Instr <> IndexOf

Nope. Some methods have default behaviors (docs should reflect it) like, in left() when count > number of chars it assumes number of chars and don’t raise exceptions.

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That’s terrible. Just give me all the characters you can, don’t throw an exception!!!

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An argument could be made for either behavior. Your implementation might not behave gracefully if you didn’t get the number of characters you intended. One could argue that if this is important, you could write code to handle that. One could argue that a database error or filesystem error is something that must be handled, whereas an incorrect number of characters returned may not even be an error.

I don’t feel strongly about the issue one way or another. I think I’d prefer it not to throw an exception, but I’m not complaining that it does.

Coming from C#, VB.NET, and JavaScript, I would have found this an incredibly annoying inconsistency, and I think that would be true of most any other language I’m aware of other than maybe VB6 and VBScript, and IIRC those were consistently 1-based by default. I remember reorienting myself to 0-based everything when we made the transition from classic ASP to ASP.NET and the .NET framework generally, and I found it a fairly easy transition because it was consistent.

Yes, one can become inured to a mix of 0 and 1-based framework (and just about anything else!), but it was ultimately just another excuse for language snobs to snub Xojo on the scientific grounds that it’s weird. Maybe cleaning up a few things (and with a lot less breaking changes, than, say, the transition from Python 2 to Python 3) will boost Xojo’s market share a couple of points. Which, sadly, means maybe it will double or triple it, lol.


Amusingly, VB.NET has a namespace full of VB6 compatibility functions that no one has used in at least a decade. Our corporate style guide wanted us to not use those, but to make the same framework calls you would use in any other .NET language. Otherwise C# coders who don’t know VB.NET would find it much harder to understand what our code was doing. So it was, e.g., Convert.ToDateTime() rather than CDate(), etc. And yes, String.IndexOf() rather than Instr().

I will confess though that on the other side of the coin, Microsoft has a damned annoying habit of introducing some functionality that is supposed to be the Second Coming and then four or five years later when it’s well-cemented into your code base, declaring it Old and Lousy and introducing something New and Improved. A good example was .NET Remoting, which gave way to Windows Communication Framework, which gave way to … well, you get the picture. .NET Core itself, and .NET 5+, seemed to be rearranging namespaces just to break things, when it came to their web framework. This is, in fact part of the reason for my interest in Xojo.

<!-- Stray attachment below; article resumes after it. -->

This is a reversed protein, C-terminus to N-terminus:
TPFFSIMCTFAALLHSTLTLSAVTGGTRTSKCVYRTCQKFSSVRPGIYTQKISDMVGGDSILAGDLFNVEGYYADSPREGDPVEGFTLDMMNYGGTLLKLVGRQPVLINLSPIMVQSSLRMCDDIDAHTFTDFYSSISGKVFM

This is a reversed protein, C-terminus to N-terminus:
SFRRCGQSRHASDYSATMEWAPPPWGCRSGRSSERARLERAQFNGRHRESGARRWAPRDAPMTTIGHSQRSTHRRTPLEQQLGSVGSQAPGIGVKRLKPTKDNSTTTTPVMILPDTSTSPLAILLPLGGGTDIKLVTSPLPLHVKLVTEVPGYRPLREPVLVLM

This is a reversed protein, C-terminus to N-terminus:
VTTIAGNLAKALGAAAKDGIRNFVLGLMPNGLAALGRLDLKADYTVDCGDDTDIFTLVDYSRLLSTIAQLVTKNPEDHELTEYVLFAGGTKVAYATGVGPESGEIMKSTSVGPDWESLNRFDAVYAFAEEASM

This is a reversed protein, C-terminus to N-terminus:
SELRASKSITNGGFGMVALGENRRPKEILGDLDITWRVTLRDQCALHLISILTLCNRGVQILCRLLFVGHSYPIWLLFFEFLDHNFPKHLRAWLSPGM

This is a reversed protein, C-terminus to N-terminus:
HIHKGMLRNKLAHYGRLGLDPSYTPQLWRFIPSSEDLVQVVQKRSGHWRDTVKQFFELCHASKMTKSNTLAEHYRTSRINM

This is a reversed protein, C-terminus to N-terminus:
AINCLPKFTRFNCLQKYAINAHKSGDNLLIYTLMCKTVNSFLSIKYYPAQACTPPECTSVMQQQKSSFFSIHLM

So I’m not unsympathetic to the concerns about API 2. Doing something like this every 10 or 20 years is arguably necessary. Doing it every every 3 or 4, not so much. Making up your mind is a feature, too. I regard this API2 less as dithering than clearing out cruft and inconsistency.

Again, throwing an exception is pretty universal these days. Many would argue that sweeping errors under the rug hides bugs, subtle and otherwise.

IDK about Xojo offhand but in .NET you can do Substring(startPos) without the length and it will just give you the rest of the string, if that’s what you actually want. Or you can write a wrapper or extension method that behaves how you want it to. But IMO you should have to deliberately ask for such things.

C# Substring throws range exceptions while Xojo equivalent Middle() assumes default behaviors:


using System;
public class Program
	public static void Main()
		string s = "123";
		Console.WriteLine("Result [" + s.Substring(4) + "]");

Run-time exception (line 8): startIndex cannot be larger than length of string.
Parameter name: startIndex

Stack Trace:

[System.ArgumentOutOfRangeException: startIndex cannot be larger than length of string.
Parameter name: startIndex]
   at System.String.Substring(Int32 startIndex, Int32 length)
   at System.String.Substring(Int32 startIndex)
   at Program.Main() :line 8


Var s As String = "123"
System.DebugLog "Result [" + s.Middle(4) + "]"

Result []

Anyone want to wager whether the “fix” for this was to essentially do what @JulianS suggested in the 3rd post of this thread… except it’s called IndexOf, and uses Instr internally?

Yes, you can do that. But if you need performance, that is a no go I guess.

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